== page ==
One of America’s leading conservative publications is blasting the idea of drafting young women into war, charging it would be “immoral” and would harm military effectiveness.
The Senate Armed Services Committee last week approved a proposal that would force young women to register with Selective Service, thereby making them eligible to be drafted into war. The full Senate has yet to consider the proposal.
The National Review, though, criticized the idea in an editorial this week under the headline, “Drafting Women Is Reckless.”
“Let us be blunt: The purpose of conscription in modern warfare is to provide replacement manpower for soldiers killed, maimed, or captured in a war of attrition,” the editorial says. “In such a circumstance, the need to quickly process and train fresh cohorts of soldiers would be needlessly complicated by the necessity of sifting through twice as many young Americans to find those qualified to serve in the armed forces.
“Drafting masses of young women during such an emergency would do nothing to improve America’s combat readiness,” the editorial said. “It would weaken it.”
Under the current requirement, men must register with the Selective Service System upon reaching the age of 18. Selective Service keeps a list of all men ages 18-25 eligible for the draft.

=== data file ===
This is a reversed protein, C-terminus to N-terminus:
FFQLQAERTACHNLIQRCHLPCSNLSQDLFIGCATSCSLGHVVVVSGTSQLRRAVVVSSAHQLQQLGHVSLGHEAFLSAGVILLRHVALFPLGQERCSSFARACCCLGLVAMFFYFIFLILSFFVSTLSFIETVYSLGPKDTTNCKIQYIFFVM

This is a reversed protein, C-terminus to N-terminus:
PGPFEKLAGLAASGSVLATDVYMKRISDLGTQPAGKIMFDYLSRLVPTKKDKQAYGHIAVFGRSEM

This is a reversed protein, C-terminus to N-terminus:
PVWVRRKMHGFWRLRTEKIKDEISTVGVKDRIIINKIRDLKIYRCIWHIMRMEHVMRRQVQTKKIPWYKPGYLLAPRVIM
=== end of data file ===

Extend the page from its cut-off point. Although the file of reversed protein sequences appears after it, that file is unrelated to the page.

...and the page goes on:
Young men, the editorial asserted, are on average better equipped physically for military service. It quoted 2015 Marine-commissioned studies that found that “under the brutal conditions of ground combat, women are generally more prone to injury, less accurate with their weapons, and less capable of evacuating the wounded,” National Review said.
The editorial also mentioned the ongoing Tokyo Olympics: “Why should American women compete in the cruel death match of war against men, when everyone agrees that it would be unfair to pit women against men in the 100-meter dash or Olympic Rugby?”
Supporters of women being drafted often point to Israel’s policy on female conscription — all women must serve — and the Soviet Union’s requirement that women must serve. The National Review editorial says the evidence shows that Israeli and Soviet militaries today “limit the role of women in ground-combat units after the unforgiving school of war revealed that mixed-gender units were less effective and sustained higher rates of casualties than all-male units.”
“Knowing these facts, if the United States were to insist on drafting young women and placing them in combat units, it would not only be ineffective, it would be immoral,” the editorial says.
The United States is at a crossroads on the issue, the editorial says.
“Americans must decide: Is the draft a break-glass-in-case-of-emergency measure of last resort? Or is it a tool of social engineering? Is conscription a means to foster national unity and give women more opportunities for career advancement? Or is the draft a loathed, but sometimes necessary, mechanism to raise armies and wage war on an industrial scale?” the editorial asks. “Unfortunately, some in Congress seem to think that military service is closer to summer camp than boot camp. They are wrong. As always, young Americans will pay the price in blood.”
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Michael Foust has covered the intersection of faith and news for 20 years. His stories have appeared in Baptist Press, Christianity Today, The Christian Post, the Leaf-Chronicle, the Toronto Star and the Knoxville News-Sentinel.